Dispute resolution body CCMA saved 171 000 jobs since 2016 as it marks 25 years of existence – Executive Director, Morajane
The Commission for Conciliation Mediation and Arbitration (CCMA) has saved 171 000 jobs through its dispute resolution initiatives – this as the organisation celebrates 25 years of its existence said Executive Director Advocate Sello Morajane.
Morajane said in the current challenging economic climate one job lost was one too many. He reiterated CCMA’s posture “to remain a dispute resolution agent, and everything else will be about support services”.
The Executive Director said on the eve of Covid-19 the CCMA was in the throes of embarking of on a number of innovations and these had to be shelved. He said now that Covid risk has subsided it was time the organisation does things differently.
“We must evolve with time. All of us must adjust, adapt and evolve with time without going backwards. Covid-19 changed the course of time. It changed how we do things, our attitude towards work and how we tackle cases,” he said.
He said there were things that “we had for future but, the future came to us”.
Morajane emphasised that the CCMA users will continue to remain a top priority. He implored Commissioners that being a Commissioner was a calling. He appealed to Commissioners to avoid postponing cases unnecessarily and always engage with clients.
“We are an institution of statutory creation – born out of the belly of South Africa’s constitution led by the values of the constitution – and we live those values,” he said.
Morajane was speaking in Birchwood, Boksburg today when he was delivering a State of the organisation report before hundreds of CCMA Commissioners and its stakeholders. Morajane was addressing the organisation’s Indaba. The two-day Indaba provides the organisation with an opportunity to reflect on its health state and map a future path.
He said during Covid-19 many institutions including public institutions closed down, however, the CCMA stepped up.
“It was one of those times when our leadership skills were tested. Some of our officials died and were infected. Some have not healed. Covid is still there. We served the public during Covid and stood the test of time,” he said.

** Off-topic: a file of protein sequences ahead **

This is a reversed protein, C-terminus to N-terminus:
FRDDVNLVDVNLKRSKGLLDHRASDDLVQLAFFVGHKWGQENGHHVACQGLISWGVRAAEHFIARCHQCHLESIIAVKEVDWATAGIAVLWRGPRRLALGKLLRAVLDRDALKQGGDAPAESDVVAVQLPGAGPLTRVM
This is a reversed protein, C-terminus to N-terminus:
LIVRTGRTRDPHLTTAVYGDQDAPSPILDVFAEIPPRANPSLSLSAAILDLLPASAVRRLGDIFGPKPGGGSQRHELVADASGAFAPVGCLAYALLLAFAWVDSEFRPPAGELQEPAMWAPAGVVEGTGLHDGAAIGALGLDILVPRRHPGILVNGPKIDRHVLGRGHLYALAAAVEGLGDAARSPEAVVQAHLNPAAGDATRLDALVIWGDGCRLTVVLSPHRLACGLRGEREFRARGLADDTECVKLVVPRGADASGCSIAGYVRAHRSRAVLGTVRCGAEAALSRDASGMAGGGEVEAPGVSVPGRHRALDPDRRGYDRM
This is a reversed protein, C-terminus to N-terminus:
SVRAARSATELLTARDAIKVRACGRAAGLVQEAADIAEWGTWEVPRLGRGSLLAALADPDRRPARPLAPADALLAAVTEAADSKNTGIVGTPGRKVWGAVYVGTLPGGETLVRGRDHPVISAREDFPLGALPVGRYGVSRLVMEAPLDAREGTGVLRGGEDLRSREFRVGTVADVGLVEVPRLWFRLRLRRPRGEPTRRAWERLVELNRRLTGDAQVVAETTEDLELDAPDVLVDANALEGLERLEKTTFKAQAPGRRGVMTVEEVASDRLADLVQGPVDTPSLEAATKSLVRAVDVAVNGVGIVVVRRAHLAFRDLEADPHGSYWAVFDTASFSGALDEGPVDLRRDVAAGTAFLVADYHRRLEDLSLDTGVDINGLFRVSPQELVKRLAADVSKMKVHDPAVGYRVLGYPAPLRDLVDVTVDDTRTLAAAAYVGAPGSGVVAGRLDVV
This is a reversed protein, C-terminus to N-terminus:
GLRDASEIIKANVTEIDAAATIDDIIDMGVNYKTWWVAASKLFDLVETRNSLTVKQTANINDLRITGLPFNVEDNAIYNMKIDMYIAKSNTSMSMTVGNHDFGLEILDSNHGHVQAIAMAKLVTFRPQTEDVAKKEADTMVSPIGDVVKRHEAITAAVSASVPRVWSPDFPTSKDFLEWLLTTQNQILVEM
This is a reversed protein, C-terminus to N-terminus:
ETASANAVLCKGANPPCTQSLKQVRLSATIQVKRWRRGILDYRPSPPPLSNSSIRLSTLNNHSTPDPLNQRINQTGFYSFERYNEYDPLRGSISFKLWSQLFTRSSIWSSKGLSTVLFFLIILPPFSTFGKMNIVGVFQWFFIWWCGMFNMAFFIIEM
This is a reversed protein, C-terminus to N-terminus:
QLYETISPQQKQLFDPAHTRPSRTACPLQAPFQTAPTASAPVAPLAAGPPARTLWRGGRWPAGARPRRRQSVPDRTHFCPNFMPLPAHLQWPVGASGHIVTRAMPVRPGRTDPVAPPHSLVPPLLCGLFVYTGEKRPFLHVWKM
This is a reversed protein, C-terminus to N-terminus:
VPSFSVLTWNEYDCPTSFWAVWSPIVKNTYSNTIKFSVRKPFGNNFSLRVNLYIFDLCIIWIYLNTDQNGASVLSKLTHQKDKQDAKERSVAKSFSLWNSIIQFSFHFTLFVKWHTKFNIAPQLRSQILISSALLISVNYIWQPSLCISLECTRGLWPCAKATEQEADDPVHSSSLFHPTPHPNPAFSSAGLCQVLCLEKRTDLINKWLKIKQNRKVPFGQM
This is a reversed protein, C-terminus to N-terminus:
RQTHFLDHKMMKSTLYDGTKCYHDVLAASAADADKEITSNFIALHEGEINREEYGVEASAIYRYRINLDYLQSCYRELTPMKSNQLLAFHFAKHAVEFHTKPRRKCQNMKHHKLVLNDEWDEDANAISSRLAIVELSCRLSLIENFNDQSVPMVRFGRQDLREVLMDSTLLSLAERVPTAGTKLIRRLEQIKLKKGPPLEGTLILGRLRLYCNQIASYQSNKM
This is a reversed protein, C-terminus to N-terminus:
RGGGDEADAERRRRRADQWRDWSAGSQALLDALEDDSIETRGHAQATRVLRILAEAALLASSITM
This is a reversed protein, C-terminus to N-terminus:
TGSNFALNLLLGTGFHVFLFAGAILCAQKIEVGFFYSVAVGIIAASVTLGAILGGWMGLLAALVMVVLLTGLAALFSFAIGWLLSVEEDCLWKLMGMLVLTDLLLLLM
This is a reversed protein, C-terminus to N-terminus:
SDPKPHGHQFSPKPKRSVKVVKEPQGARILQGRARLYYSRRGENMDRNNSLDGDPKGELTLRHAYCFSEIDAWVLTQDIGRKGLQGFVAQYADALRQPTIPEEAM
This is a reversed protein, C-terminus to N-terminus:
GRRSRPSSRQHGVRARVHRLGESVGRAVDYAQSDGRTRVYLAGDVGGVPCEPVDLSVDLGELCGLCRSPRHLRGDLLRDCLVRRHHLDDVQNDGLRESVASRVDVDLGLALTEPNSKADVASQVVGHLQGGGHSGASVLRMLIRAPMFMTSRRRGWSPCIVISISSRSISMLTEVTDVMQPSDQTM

According to Morajane, when the National Minimum Wage (NMW) was introduced it was not Act, but a statement – about economic development, “we must ensure that it must be enforced”.
He highlighted the importance of language and culture – in dispute resolution especially during the conciliation stages.
“Parties understand the dispute better in their own language. Clients should be encouraged to speak in the language of their choice untranslated. The switch to English often goes with ego. We must unlock the use of 11 official languages, then we will see a radical change in dispute dissolution,” he emphasised.
Morajane cautioned the Commissioners against finalising an award and later walking away. He said Commissioners must ensure they enforce the execution in the name of social justice.
“The value of the award is in the execution,” he said, “the idea is to complete and close the deal. Then there will be true value in what we do”. He also emphasised the need to train Commissioners on the rules and guidelines. Another project of concern to CCMA is operation model and funding design.
He also said there was no way he can celebrate victory if the health of the staff was not well.
Meanwhile, Morajane disclosed that since opening its doors more than 25 years ago the CCMA has handled more than 3,7 million cases. In the process he said the CCMA issue more than 547 000 awards and 130 00 of those awards were enforced.
“The enforcement of awards is a worry for us,” he said.
Source: Government of South Africa